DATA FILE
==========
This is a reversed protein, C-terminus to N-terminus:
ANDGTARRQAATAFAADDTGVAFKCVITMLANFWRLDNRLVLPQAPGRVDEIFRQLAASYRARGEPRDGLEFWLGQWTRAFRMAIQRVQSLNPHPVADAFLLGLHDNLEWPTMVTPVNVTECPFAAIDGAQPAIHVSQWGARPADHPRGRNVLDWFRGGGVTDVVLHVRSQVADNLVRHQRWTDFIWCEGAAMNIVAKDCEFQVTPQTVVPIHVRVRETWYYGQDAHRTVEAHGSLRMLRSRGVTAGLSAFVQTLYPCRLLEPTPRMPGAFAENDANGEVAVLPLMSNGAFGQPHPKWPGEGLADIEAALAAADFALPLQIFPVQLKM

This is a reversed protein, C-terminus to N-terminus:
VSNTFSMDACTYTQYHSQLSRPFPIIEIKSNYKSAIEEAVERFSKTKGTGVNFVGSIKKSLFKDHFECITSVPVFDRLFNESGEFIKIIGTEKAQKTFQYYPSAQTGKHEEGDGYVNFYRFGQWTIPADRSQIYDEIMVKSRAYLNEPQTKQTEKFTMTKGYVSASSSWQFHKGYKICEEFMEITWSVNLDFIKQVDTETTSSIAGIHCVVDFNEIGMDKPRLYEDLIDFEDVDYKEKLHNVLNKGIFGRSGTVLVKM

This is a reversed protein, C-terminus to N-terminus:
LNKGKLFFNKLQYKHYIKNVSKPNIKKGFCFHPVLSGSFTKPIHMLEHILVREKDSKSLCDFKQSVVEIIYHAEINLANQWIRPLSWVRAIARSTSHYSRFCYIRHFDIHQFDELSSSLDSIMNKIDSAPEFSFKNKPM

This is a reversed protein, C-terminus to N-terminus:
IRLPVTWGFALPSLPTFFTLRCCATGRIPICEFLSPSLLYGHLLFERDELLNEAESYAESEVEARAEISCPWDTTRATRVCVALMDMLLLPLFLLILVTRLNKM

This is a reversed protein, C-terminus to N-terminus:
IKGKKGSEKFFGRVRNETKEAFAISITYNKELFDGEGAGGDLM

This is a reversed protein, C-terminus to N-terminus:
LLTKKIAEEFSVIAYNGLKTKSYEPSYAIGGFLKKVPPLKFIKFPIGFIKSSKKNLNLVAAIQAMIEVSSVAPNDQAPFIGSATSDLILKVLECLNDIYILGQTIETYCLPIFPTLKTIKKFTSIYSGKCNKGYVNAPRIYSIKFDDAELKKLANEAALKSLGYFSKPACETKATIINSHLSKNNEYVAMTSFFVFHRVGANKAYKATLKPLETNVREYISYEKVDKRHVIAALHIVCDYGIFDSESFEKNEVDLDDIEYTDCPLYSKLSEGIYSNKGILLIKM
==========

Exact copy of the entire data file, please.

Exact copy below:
This is a reversed protein, C-terminus to N-terminus:
ANDGTARRQAATAFAADDTGVAFKCVITMLANFWRLDNRLVLPQAPGRVDEIFRQLAASYRARGEPRDGLEFWLGQWTRAFRMAIQRVQSLNPHPVADAFLLGLHDNLEWPTMVTPVNVTECPFAAIDGAQPAIHVSQWGARPADHPRGRNVLDWFRGGGVTDVVLHVRSQVADNLVRHQRWTDFIWCEGAAMNIVAKDCEFQVTPQTVVPIHVRVRETWYYGQDAHRTVEAHGSLRMLRSRGVTAGLSAFVQTLYPCRLLEPTPRMPGAFAENDANGEVAVLPLMSNGAFGQPHPKWPGEGLADIEAALAAADFALPLQIFPVQLKM

This is a reversed protein, C-terminus to N-terminus:
VSNTFSMDACTYTQYHSQLSRPFPIIEIKSNYKSAIEEAVERFSKTKGTGVNFVGSIKKSLFKDHFECITSVPVFDRLFNESGEFIKIIGTEKAQKTFQYYPSAQTGKHEEGDGYVNFYRFGQWTIPADRSQIYDEIMVKSRAYLNEPQTKQTEKFTMTKGYVSASSSWQFHKGYKICEEFMEITWSVNLDFIKQVDTETTSSIAGIHCVVDFNEIGMDKPRLYEDLIDFEDVDYKEKLHNVLNKGIFGRSGTVLVKM

This is a reversed protein, C-terminus to N-terminus:
LNKGKLFFNKLQYKHYIKNVSKPNIKKGFCFHPVLSGSFTKPIHMLEHILVREKDSKSLCDFKQSVVEIIYHAEINLANQWIRPLSWVRAIARSTSHYSRFCYIRHFDIHQFDELSSSLDSIMNKIDSAPEFSFKNKPM

This is a reversed protein, C-terminus to N-terminus:
IRLPVTWGFALPSLPTFFTLRCCATGRIPICEFLSPSLLYGHLLFERDELLNEAESYAESEVEARAEISCPWDTTRATRVCVALMDMLLLPLFLLILVTRLNKM

This is a reversed protein, C-terminus to N-terminus:
IKGKKGSEKFFGRVRNETKEAFAISITYNKELFDGEGAGGDLM

This is a reversed protein, C-terminus to N-terminus:
LLTKKIAEEFSVIAYNGLKTKSYEPSYAIGGFLKKVPPLKFIKFPIGFIKSSKKNLNLVAAIQAMIEVSSVAPNDQAPFIGSATSDLILKVLECLNDIYILGQTIETYCLPIFPTLKTIKKFTSIYSGKCNKGYVNAPRIYSIKFDDAELKKLANEAALKSLGYFSKPACETKATIINSHLSKNNEYVAMTSFFVFHRVGANKAYKATLKPLETNVREYISYEKVDKRHVIAALHIVCDYGIFDSESFEKNEVDLDDIEYTDCPLYSKLSEGIYSNKGILLIKM